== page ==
1. I loved this post. And yes I agree with most of what you said. The crinoline was used to show the magnificence and copious amounts of material that the woman wore, implying that her husband was both obscenely rich and had great taste. And the downside was that a crinoline took up so much space, getting in and out of carriages, or walking past furniture in a room became a nightmare.

    There was only one area I would disagree on. Before the invention of the crinoline, "women achieved the fashionable wide-skirted silhouette by wearing many layers of heavy petticoats. This was not only uncomfortable but unhealthy". I would say that the Regency period was actually known for soft empire style dresses and chemisettes - attractive, but also comfortable and sensible.

    Wouldn't it be ironic if women's rights were growing during the Regency period, then started going backwards during the middle Victorian era, only to emerge again as an issue in the Edwardian period.

    p.s "putting her gentiles behind a cage"? ha ha.. poor Jews.

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  2. Yeah, as I was going to get some dinner I suddenly realized I made that typo...

    Actually, before the crinoline period was the romantic period (1830s-early 1850s), where women had about the same silhouette (albeit a bit narrower) but it was created with petticoats. The two pictures on the side bar of Queen Victoria and the Princess de Broglie show dresses held out by petticoats, not a crinoline. The regency period came before the romantic period.

    Thanks so much for your comment, glad you liked the post!

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  3. I'm just going to hone in one one issue you mentioned, because I'm just about blogged out for the night. I don't think the symbolism behind "putting women's sexuality in a cage" in the cage crinoline is a particularly potent one. It's not like they'd actually caged her genitals in a chastity belt. If anything, cage skirts technically allowed a woman more freedom. Less garments to push through for any potential sexual liaisons. I'm ignoring any facts about how women's sexuality was perceived and treated and just simply pointing out that the cage crinoline didn't serve as a literal cage for sexuality, even if women's sexuality was metaphorically "caged" at that point and time and cage crinolines also happened to be popular too.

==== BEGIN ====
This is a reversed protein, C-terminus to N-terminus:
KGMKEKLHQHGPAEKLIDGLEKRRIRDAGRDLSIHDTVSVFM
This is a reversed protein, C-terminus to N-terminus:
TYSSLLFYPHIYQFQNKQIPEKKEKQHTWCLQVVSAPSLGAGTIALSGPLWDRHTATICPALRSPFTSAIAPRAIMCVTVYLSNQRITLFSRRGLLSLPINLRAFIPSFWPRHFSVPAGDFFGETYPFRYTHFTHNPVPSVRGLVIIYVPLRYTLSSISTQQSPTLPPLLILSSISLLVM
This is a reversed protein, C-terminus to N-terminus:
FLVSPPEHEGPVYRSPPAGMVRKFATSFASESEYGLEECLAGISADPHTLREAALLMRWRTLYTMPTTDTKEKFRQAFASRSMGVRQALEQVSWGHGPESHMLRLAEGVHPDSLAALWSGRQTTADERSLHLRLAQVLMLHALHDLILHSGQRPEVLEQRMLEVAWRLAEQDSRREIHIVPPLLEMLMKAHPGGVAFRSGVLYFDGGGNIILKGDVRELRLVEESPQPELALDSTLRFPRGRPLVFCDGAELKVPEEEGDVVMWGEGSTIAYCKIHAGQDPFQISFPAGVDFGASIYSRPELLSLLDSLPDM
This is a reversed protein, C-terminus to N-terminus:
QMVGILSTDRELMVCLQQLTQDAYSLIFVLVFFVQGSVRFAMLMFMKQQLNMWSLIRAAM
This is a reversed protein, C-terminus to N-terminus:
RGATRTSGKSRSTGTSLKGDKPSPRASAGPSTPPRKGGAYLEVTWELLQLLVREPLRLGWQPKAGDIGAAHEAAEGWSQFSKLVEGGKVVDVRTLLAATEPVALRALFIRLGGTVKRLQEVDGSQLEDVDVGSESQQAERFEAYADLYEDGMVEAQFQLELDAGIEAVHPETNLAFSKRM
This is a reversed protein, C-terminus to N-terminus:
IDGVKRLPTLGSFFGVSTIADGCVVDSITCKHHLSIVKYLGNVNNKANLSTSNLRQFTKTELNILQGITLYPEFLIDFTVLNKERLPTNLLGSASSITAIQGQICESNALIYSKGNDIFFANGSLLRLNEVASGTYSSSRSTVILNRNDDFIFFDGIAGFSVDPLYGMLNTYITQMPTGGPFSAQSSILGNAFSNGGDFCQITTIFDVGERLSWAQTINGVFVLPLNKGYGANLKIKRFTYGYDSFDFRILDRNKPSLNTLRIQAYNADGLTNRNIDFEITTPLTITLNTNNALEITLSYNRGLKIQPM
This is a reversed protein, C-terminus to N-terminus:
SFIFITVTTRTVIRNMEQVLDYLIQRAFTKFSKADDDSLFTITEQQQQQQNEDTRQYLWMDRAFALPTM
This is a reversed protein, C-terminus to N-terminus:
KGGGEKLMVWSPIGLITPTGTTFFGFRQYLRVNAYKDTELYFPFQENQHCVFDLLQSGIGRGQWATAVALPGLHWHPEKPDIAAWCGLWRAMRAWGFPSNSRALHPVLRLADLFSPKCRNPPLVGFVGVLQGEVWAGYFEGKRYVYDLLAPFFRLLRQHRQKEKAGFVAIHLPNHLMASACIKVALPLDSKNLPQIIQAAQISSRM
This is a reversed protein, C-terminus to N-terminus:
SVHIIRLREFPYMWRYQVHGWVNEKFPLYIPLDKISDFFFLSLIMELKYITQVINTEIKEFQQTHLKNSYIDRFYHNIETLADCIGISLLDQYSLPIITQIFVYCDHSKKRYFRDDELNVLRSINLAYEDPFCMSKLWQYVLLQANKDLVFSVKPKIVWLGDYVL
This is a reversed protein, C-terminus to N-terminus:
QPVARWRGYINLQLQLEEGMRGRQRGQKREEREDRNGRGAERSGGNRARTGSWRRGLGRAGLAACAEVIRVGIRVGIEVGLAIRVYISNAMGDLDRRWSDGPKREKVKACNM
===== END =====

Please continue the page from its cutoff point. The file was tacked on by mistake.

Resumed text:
As a general comment, I loved finding your blog. I'm a fellow undergrad who's spent her teen and college-aged years obsessed with fashion history and hopes to become a costume collection curator as well. Also rocking the CSA membership (as well as an AAM one ;). I almost could have sworn that I was writing your blog in a regular trance state or something, till I saw that your college is not my own, and neither is your favorite music list, haha. Your blog is like what my blog might be like if mine were less rambly and contained a lot more effort. ;)

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  4. I realize this is an old post by now! But I wonder about the warmth issue. Maybe in colder climates women missed the warmth of the many petticoats? I have the impression typical British and European rooms were much colder in cold weather than most people keep their rooms nowadays. I wonder if there are any cases of women putting off the transition from stiff petticoats to the new, lighter-weight fashionable crinolines because they liked how much toastier their legs were before? On the other hand, in the warmer countries of Europe, I'd imagine the cage crinolines were a godsend in summer because of the improved coolness.

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  5. A very valuable resource ... many thanks.
    M.K. Tod (aka Mary)